Urban Wire Many Families Are Taking on Debt to Pay for Groceries
Kassandra Martinchek, Dulce Gonzalez
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photo of parent grocery shopping with child

Congress will soon consider another reauthorization of the Farm Bill, the legislation that sets policies and procedures for the largest and most effective program the nation has for fighting hunger: the Supplemental Nutrition Assistance Program (SNAP).

The bill markup comes at a time when the high cost of food, expiration of pandemic-era supports, and increased borrowing costs have left many families struggling to meet their basic needs. This is especially true for families with low incomes, who already spend almost a third of their household budgets on food.

Ideally, families’ incomes should be high enough to pay for groceries. But this is simply not possible for all families. In a new analysis, we found that in 2023 many families turned to credit card debt, payday loans, savings, and Buy Now, Pay Later (BNPL) options to put food on their tables. Strengthening safety net programs like SNAP could help prevent this trend.

To pay for groceries, families are turning to options that could hurt their financial stability

In our analysis of December 2023 survey data from the nationally representative Well-Being and Basic Needs Survey, we found that in 2023 about 6 in 10 adults (60.5 percent) reported using credit cards to buy groceries in 2023. This included 20 percent of adults who paid for groceries with a credit card and paid less than the full balance while always making the minimum required payment. It included another 7.1 percent paid for groceries with a credit card and did not make the minimum payment.

Share of adults ages 18 to 64 who paid for groceries with a credit card and…

Although credit can give families a financial cushion, carrying a revolving credit card balance can be an early indicator of financial distress and can undermine families’ ability to meet their basic needs in the future.

Adults who do not pay their full credit card balance incur interest on the balance they carry over—which has become more expensive for consumers since average credit card interest rates rose to a record high of 22.8 percent in 2023. And consumers incur even greater costs if they carry a credit card balance without making the minimum payment because of late fees and penalty interest rates.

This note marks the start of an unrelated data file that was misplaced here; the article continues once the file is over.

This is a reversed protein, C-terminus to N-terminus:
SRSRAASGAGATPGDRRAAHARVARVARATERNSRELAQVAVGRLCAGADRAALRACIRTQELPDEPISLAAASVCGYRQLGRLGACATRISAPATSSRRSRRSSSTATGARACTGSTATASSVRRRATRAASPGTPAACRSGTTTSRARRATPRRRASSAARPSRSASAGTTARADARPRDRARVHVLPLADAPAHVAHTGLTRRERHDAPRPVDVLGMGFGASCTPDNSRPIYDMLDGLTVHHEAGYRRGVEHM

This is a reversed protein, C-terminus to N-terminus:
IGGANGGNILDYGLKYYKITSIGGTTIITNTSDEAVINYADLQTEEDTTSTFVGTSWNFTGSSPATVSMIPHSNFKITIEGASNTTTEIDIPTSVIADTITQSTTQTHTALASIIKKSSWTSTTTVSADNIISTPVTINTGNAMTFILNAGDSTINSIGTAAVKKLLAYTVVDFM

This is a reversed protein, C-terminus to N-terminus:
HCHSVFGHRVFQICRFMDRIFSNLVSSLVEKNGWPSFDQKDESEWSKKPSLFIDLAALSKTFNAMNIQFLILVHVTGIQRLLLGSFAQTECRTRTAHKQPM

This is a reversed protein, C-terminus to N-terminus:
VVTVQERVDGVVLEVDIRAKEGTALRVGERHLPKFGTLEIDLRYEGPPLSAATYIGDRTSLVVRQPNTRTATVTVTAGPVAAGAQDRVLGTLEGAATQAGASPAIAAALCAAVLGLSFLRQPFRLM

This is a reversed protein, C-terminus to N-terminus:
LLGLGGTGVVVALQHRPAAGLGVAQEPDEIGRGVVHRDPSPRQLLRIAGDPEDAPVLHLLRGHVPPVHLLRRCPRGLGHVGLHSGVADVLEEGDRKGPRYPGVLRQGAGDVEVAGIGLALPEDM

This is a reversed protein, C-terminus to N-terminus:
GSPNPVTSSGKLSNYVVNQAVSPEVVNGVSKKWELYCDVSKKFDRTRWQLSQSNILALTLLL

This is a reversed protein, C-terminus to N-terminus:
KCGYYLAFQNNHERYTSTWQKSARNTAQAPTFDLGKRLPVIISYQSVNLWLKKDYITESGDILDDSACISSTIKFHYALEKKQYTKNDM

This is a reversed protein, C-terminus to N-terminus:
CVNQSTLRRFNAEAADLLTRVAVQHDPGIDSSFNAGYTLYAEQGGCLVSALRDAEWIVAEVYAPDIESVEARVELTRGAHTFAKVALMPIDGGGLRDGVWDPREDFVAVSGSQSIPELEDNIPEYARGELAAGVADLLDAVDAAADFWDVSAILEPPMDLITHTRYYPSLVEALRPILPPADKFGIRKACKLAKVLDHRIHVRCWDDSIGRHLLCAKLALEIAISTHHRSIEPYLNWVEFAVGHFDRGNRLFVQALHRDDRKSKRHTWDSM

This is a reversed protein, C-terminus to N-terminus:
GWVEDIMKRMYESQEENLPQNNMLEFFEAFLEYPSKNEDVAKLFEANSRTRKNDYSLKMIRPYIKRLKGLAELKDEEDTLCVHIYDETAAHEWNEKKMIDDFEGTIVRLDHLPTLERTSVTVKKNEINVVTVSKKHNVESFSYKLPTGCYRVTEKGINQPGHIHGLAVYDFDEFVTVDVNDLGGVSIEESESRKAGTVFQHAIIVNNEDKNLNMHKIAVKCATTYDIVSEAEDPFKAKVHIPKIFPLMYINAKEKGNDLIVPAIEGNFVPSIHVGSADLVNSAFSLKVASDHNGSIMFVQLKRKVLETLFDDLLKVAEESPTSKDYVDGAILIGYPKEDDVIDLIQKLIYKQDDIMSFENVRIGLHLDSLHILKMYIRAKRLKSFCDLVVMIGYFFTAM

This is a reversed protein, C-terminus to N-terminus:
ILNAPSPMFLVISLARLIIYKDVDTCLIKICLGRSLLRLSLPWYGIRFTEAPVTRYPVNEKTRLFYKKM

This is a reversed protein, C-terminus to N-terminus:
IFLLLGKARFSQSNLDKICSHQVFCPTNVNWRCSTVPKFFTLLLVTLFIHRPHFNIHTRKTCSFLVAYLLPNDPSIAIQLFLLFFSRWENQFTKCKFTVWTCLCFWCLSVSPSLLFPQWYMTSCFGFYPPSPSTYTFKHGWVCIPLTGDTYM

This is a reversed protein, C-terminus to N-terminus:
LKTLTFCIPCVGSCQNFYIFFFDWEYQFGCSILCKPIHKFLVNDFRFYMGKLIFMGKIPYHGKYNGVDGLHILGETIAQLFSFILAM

Ultimately, the costs of compounding debt can make that debt more difficult to pay down, resulting in larger debt burdens that consumers could carry for a longer period.

Share of adults ages 18 to 64 who paid for groceries with…

In addition to credit cards, a small share of adults reported using other credit products to pay for groceries, including BNPL options and cash from a recent payday loan.

Payday loans often have short repayment periods and high annual percentage rates, making them an expensive option for families that can undermine their long-term financial stability (PDF) and exacerbate bill repayment difficulties. Meanwhile, BNPL options can provide consumers credit without credit checks and enable them to split up payments for purchases—but their use may be a warning signal that consumers are overextending their finances. And if balances are left unpaid, consumers can accrue late fees and interest or experience bank overdrafts.

Drawing down savings not intended for routine expenses to pay for groceries can erode a crucial means of weathering future financial shocks and can be another indication of financial instability. Nearly one in five adults (19.3 percent) reported that their families paid for groceries in the past year using savings not designated for routine expenses.

In 2023, use of credit card debt, savings, and payday loans to pay for groceries was increasingly common as households experienced greater food insecurity

Households experiencing food insecurity may have access to fewer resources and may need to rely on more expensive financial coping strategies to meet their day-to-day needs. 

In 2023, adults experiencing very low food security—the most severe form of food hardship—were more likely than adults reporting less severe food hardship to rely on payday loans and savings and to have trouble repaying different types of debt. Among adults with very low food security,

  • more than half (51.3 percent) drew on savings to pay for food;
  • nearly half paid for groceries with a credit card and either paid less than the full credit card balance (21.5 percent) or did not make the minimum required payment (24.7 percent);
  • half of those who paid for groceries with a BNPL option reported missing a payment (5.8 percent); and
  • 1 in 10 used cash from payday loans to pay for groceries. Although payday loans can provide loan access to consumers with poor credit who cannot access affordable mainstream options, evidence suggests (PDF) that continued and repeated use can undermine families’ financial stability and increase debt burdens to unsustainable levels.

A stronger safety net could help more Americans afford to feed their families

Although access to credit and savings can provide families a lifeline and help them smooth consumption, relying on these resources for immediate needs can lead to financial instability and unaffordable debt burdens.

As policymakers plan for the reauthorization of the Farm Bill, they can consider measures that preserve and increase the benefits SNAP households receive and eliminate barriers to SNAP so all families can access the resources they need.


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Research Areas Wealth and financial well-being
Tags Food insecurity and hunger
Policy Centers Center on Labor, Human Services, and Population
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